Short Description

Interactive vs. scripted/unattended analyses and how to move fluidly between them. Reproducibility through automation and dynamic, literate documents. The use of version control and file organization to enhance machine- and human-readability.

Learning Outcomes

By the end of the course, students are expected to be able to:

  1. Analyze data interactively using read-eval-print-loop (REPL) processes; write scripts for non-interactive use; use tools and work styles to create fluidity between these two modes (e.g., RStudio IDE, iPython).
  2. Perform dynamic reporting functions such as integrating narrative, code, data, numerical results, and visual results; create reproducible reports and workflows (e.g., R Markdown, Project Jupyter).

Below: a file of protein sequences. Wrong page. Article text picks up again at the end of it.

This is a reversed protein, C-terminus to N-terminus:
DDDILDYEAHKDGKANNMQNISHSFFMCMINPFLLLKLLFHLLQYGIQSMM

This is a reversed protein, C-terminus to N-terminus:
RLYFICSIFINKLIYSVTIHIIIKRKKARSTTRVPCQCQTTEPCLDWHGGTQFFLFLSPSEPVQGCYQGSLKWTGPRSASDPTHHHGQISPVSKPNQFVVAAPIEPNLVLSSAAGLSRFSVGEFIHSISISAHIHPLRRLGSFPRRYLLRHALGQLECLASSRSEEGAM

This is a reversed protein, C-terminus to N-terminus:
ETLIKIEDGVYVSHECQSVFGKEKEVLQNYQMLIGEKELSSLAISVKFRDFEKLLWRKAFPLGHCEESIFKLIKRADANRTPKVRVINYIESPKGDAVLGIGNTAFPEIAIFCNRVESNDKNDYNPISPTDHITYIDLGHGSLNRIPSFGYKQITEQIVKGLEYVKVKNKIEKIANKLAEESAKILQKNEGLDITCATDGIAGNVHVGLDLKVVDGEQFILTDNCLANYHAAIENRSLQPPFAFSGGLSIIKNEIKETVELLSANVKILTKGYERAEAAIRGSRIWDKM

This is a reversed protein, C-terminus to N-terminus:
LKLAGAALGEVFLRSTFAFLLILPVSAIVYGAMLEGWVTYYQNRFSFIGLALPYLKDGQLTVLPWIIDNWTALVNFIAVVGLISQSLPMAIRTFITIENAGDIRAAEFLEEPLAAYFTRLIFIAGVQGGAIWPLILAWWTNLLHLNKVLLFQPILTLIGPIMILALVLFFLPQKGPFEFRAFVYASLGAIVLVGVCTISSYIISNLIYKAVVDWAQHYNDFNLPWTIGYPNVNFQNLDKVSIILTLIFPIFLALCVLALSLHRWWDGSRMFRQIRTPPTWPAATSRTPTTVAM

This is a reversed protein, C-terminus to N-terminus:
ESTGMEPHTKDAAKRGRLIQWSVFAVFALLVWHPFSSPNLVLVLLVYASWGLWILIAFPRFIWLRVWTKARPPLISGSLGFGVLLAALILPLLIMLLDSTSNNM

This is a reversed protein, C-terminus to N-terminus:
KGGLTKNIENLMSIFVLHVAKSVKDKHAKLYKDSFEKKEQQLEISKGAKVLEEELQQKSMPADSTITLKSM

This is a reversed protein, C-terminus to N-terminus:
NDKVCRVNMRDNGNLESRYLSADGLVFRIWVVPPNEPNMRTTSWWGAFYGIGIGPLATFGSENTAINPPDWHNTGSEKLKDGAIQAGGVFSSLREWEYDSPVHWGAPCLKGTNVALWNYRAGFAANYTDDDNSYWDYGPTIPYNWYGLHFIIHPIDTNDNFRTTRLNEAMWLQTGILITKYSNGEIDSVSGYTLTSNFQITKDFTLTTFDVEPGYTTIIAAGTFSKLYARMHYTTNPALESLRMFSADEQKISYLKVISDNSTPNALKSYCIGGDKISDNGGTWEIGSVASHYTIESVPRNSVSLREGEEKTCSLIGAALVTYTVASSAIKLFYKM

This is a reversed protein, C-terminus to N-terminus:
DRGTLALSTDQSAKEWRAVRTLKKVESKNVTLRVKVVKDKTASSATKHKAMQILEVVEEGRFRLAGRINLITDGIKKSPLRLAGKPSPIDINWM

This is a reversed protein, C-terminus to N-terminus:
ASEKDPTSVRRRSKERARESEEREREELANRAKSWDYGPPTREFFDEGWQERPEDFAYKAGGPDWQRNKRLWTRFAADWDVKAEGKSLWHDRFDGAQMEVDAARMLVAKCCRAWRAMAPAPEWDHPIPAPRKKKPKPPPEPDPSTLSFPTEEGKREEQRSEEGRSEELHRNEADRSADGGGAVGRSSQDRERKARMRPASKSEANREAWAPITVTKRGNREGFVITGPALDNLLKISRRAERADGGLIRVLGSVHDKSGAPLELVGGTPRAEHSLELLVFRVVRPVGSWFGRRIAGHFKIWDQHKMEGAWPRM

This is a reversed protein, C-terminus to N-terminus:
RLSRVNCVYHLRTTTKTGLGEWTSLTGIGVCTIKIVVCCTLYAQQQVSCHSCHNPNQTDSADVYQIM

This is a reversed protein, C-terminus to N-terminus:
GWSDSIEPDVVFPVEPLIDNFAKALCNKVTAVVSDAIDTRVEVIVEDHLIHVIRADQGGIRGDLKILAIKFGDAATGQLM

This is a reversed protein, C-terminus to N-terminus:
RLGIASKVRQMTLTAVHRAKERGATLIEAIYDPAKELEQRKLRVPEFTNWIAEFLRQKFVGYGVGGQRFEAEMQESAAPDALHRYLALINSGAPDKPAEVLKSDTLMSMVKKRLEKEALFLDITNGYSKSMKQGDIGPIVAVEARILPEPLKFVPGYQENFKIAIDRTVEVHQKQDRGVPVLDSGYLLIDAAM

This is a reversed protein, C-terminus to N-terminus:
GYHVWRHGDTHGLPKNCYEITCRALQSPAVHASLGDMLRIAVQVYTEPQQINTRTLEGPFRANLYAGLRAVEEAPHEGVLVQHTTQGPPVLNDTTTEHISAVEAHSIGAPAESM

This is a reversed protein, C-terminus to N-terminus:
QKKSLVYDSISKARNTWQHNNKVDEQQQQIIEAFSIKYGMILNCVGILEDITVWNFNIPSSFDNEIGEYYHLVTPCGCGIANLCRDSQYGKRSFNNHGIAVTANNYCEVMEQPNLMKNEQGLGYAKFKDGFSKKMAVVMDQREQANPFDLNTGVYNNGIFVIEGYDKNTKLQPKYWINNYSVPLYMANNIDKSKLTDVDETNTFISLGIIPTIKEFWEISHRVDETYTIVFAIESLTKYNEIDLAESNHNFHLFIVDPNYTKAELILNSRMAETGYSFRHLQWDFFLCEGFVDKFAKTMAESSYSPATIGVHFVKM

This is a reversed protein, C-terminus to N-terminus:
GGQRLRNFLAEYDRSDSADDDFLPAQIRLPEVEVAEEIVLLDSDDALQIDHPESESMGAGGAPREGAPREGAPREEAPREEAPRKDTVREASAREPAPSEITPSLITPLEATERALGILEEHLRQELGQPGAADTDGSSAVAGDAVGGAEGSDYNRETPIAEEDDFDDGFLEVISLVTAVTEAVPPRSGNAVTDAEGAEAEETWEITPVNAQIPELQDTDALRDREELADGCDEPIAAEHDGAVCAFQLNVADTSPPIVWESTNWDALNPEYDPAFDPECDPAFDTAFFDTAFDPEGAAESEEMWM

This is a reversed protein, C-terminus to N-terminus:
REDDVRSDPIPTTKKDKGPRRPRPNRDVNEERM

3. Manage projects by designing workflows for self-documentation, reproducibility, and collaboration; organize files with appropriate naming conventions; manage paths and dependencies.
  4. Use version control software (e.g., Git) including distributed version control and remote servers (e.g., GitHub, Bitbucket).
  5. Automate data science workflows (using e.g., Make, Galaxy).


  • DSCI 511 (Programming for Data Science)
  • DSCI 521 (Computing Platforms for Data Science)

Reference Material


Instructor (2016-2017)

Note: information on this page is preliminary and subject to change.